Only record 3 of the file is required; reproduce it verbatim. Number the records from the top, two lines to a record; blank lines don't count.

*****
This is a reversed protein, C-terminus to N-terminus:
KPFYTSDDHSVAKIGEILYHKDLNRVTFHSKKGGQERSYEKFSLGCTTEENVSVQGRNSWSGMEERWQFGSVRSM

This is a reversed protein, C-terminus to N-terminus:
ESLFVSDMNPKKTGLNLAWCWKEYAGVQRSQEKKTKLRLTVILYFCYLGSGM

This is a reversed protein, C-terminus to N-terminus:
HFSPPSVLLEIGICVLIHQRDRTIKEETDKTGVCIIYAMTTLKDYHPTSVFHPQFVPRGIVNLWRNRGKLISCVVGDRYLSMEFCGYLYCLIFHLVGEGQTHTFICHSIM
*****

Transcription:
This is a reversed protein, C-terminus to N-terminus:
HFSPPSVLLEIGICVLIHQRDRTIKEETDKTGVCIIYAMTTLKDYHPTSVFHPQFVPRGIVNLWRNRGKLISCVVGDRYLSMEFCGYLYCLIFHLVGEGQTHTFICHSIM